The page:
Question: Are you familiar with iconic jingles like;
“When Captain America throws his mighty shield”,
“Doc Bruce Banner, belted by Gamma Rays, turned into the Hulk, aint he unglamorous…”
“Tony Stark, makes you feel he’s the cool Exec with the heart of steel. And Iron Man all jets ablaze, he fights for right with Repulsor rays..”
Unless you’re not invested in geek culture or just one of â€œdem Millennialsâ€, these songs served as the intros for an American-Canadian “animated” series based on various Marvel characters such as Iron Man, The Mighty Thor, The Incredible Hulk, Sub-Mariner and Captain America-appropriately titled; The Marvel Superheroes!
I added quotation for the word-“animated” because the series episodes which consisted of three Seven minute increments, were literally ripped straight from the classic Marvel Comics of that era which is termed; “The Silver Age”.
This somewhat questionable procedure was obviously used as a means for cost cutting measures since Animation Studio Grantway-Lawrence didnâ€™t have the budget to go full on animation when compared with the likes of Hanna-Barbera or Filmation.
Aside from the blinking and moving lips, there have been a few occasions of appendages (arms and legs) fully animated. other than that, everything seems â€œxerographedâ€ from the comicbooks itself.
However, the lack of animation quality has not prevented this series from being entertaining thanks in part to the source material and equally praised were the voice talents of Sandy Becker, Peg Dixon, Paul Soles and “Dean Wormer” himself, John Vernon as Ironman and Prince Namor respectively. The narration wasn’t bad and the overall experience is more akin to those old Radio drama programs with pure comic art thrown in courtesy of Marvel legendary artists such as Jack Kirby, Steve Ditko and Don Heck. The music from the episodes, were well executed and despite some its camp, there were a handful of memorable scores to be found.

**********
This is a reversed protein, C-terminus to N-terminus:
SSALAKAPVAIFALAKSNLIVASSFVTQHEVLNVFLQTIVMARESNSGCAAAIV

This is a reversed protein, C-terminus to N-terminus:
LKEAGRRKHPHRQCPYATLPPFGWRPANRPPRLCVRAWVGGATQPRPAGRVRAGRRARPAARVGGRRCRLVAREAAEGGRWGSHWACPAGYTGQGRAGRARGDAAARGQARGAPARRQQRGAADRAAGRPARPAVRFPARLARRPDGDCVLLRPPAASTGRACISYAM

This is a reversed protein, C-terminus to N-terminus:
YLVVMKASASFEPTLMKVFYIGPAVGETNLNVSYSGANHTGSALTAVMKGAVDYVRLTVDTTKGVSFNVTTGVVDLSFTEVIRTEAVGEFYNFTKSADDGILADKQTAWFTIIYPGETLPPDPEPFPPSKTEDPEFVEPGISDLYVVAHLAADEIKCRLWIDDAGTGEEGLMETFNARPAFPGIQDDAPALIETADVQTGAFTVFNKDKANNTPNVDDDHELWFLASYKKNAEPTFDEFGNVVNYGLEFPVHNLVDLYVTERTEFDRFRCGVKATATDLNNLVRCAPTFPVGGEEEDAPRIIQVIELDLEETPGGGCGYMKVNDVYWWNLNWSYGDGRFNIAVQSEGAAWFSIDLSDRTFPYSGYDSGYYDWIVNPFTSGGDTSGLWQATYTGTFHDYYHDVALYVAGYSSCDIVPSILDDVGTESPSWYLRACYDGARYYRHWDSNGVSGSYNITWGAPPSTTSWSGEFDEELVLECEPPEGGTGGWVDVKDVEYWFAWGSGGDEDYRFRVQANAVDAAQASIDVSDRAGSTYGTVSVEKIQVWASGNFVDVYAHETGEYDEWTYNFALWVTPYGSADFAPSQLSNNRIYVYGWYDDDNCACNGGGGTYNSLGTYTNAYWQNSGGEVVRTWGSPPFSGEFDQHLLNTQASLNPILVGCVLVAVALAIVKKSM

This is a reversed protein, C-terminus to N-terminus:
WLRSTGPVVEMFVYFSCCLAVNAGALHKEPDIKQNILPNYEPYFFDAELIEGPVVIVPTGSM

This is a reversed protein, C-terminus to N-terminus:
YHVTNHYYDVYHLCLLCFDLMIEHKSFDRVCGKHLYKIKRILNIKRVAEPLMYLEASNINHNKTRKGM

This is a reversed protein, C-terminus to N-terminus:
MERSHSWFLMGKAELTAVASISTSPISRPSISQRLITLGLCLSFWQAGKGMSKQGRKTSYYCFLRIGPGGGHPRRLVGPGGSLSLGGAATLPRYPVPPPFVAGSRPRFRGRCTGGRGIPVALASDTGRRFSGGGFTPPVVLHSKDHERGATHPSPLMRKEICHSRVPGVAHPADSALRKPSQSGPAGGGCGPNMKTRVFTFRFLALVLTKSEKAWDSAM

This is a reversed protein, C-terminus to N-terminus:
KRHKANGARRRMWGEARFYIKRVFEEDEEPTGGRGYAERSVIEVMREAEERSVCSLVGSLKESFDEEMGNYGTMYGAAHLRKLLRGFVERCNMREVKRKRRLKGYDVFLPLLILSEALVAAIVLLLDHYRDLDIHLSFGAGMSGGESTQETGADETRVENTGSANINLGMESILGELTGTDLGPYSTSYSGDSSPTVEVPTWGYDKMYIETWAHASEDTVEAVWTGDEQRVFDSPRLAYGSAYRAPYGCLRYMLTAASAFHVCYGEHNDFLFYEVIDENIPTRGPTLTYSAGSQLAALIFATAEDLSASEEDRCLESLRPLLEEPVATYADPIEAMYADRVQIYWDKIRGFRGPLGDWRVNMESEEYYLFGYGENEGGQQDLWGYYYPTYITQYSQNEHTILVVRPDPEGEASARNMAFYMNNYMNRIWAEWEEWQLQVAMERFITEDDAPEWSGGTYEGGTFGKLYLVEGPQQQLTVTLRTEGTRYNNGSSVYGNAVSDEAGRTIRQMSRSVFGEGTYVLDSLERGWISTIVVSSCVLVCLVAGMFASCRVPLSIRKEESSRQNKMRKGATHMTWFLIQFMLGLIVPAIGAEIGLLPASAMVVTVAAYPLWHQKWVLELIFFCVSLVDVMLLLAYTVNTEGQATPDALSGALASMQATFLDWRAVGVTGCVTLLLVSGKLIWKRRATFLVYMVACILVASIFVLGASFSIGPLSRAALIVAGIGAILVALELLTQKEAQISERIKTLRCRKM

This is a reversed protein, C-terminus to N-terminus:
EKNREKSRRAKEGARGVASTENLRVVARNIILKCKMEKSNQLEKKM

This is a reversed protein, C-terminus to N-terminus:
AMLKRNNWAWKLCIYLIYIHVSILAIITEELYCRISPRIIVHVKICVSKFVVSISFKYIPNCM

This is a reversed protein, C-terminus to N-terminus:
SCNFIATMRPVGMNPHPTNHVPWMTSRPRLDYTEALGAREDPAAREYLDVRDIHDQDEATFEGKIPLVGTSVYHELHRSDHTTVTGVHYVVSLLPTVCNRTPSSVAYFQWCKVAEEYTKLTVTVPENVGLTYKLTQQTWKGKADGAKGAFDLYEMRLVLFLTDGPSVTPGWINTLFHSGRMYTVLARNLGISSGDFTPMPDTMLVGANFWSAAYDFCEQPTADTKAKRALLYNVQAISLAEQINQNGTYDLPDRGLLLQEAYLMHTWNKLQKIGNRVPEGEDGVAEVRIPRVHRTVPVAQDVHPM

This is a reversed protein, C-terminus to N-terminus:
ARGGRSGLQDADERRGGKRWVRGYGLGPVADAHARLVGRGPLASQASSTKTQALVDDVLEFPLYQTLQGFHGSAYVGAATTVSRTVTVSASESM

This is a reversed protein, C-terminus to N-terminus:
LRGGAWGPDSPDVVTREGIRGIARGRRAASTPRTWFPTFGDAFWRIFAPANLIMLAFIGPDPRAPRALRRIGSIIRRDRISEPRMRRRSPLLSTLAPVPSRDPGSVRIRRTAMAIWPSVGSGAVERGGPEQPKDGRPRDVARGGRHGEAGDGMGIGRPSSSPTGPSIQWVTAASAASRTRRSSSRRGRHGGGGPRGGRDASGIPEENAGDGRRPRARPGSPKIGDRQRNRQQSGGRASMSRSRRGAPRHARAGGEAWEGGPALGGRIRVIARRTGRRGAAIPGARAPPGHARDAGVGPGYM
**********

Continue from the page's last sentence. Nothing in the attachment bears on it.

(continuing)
There have been times that certain segments were downright cringe worthy especially when the GL studio took upon liberties to deviate the source material in order to flesh out an entire episode. One primary example would be the episode titled â€œDr. Doomâ€™s Dayâ€. The â€œfootageâ€ used was originally based on the Fantastic Four issue #6 whereas the FFâ€™s nemesis, Dr.Doom plans to thwart the wedding of Reed Richards and Sue Storm. Only difference is, The Fantastic Four was omitted from the segments but in their place was the X-Men or as they were called â€œAllies for Peaceâ€?
I think Hanna Barbera obtaining the license for the Fantastic Four cartoons had something to do with the lack of presence from Marvelâ€™s First Family.
Despite the animation quality being seen as inferior especially by today’s standards, The Marvel Superheroes series served as a template when it comes to static animation and of course set the precedent for what is known asÂ Motion Comics: Voice acting supplied by minimal animation within the original comic strips.
Primary examples would be DC’s The Watchmen, Iron Man: Extremis, X-MenÂ and lesser known titles such as Wolverine and The Inhumans.
As for the aforementioned iconic intro songs, here’s the Iron Man theme originally performed by Jack Urbont;
Although this particularÂ medium didnâ€™t gain enough momentum to solidify itself within mainstream media, one can see it more as an interactive comic experience as with the very first attempt which of course is The Marvel Superheroes! Happy 50th Anniversary!!